1. Compute the square root of the covariance to simulate , where .

  2. Simulate complex random vectors with zero mean and identity covariance matrix.

  3. Compute single-look vectors .

  4. Compute the multi-look covariance by combining the independent samples according to equation (5).

It may be noted that those simulations only allow to generate homogeneous areas according to the fully-developed speckle model. The case of non-Gaussian and spatially correlated data are beyond the scope of this paper and left for future work.

Additionally, to simulate deterministic targets, we have measured the coherency matrix over a building layover in the ESAR image and added it in the form of parallel lines (close to the top left corner of our synthetic image) without speckle. Assuming that the strong double bounce scattering from the building dominates the overall response, the effects of speckle can be neglected in this case. Note that this is only an approximate way to simulate this kind of target. Nevertheless, we consider it is sufficient to study the spatial properties of our filter in this simulation. In fact, purely deterministic targets are represented by rank 1 matrices (only one scattering mechanism is present). This ideal model is usually not found in experimental data due to the presence of speckle and the effect of multi-looking. However, it is important to evaluate the filter in such an extreme case since some targets may be close to rank 1. Therefore, we study this case in a separate simulation, that is described in section V-B.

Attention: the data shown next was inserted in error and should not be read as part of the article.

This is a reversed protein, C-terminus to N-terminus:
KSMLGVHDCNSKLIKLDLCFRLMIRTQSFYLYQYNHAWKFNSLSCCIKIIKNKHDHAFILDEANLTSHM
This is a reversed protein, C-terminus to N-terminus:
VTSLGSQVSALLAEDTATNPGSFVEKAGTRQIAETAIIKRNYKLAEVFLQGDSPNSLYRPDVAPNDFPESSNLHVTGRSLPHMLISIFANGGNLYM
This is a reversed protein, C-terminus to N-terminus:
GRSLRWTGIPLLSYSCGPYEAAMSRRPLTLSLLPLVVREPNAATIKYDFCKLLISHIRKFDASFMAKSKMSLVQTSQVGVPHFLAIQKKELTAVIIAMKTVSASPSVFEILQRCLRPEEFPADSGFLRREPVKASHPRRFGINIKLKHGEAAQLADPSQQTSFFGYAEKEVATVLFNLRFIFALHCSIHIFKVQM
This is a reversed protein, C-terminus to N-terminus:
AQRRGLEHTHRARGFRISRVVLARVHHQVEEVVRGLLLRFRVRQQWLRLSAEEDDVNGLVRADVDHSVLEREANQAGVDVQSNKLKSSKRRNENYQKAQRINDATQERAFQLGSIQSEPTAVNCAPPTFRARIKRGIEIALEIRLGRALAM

This simulated dataset allows a quantitative evaluation of the bilateral filter (that we refer to as BLF in the following) for the three distances , and described in sections IV-B and IV-C. The BLF has 3 parameters: , and the number of iterations . Since has the role of a spatial window, which has already been extensively studied for speckle filtering [22], we fix it to and use an window in all experiments. In the following, we focus our study on and .

We have chosen quantitative performance measures according to the following criteria:

  1. closeness to the original signal in the mean square sense,

  2. amount of smoothing in homogeneous areas and

  3. preservation of edges.

To evaluate the performance according to criterion 1, we propose the following quantity: